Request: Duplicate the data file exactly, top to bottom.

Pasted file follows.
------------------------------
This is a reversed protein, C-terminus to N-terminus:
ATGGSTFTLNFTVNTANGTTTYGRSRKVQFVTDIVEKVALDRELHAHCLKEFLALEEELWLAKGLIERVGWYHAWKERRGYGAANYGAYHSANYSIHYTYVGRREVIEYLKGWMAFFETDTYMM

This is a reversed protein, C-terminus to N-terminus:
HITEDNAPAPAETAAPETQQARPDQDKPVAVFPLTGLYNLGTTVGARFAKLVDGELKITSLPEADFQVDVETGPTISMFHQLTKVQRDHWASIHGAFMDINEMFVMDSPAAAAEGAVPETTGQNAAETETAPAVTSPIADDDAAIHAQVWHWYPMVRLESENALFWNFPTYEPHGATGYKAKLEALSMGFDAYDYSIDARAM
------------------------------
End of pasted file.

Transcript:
This is a reversed protein, C-terminus to N-terminus:
ATGGSTFTLNFTVNTANGTTTYGRSRKVQFVTDIVEKVALDRELHAHCLKEFLALEEELWLAKGLIERVGWYHAWKERRGYGAANYGAYHSANYSIHYTYVGRREVIEYLKGWMAFFETDTYMM

This is a reversed protein, C-terminus to N-terminus:
HITEDNAPAPAETAAPETQQARPDQDKPVAVFPLTGLYNLGTTVGARFAKLVDGELKITSLPEADFQVDVETGPTISMFHQLTKVQRDHWASIHGAFMDINEMFVMDSPAAAAEGAVPETTGQNAAETETAPAVTSPIADDDAAIHAQVWHWYPMVRLESENALFWNFPTYEPHGATGYKAKLEALSMGFDAYDYSIDARAM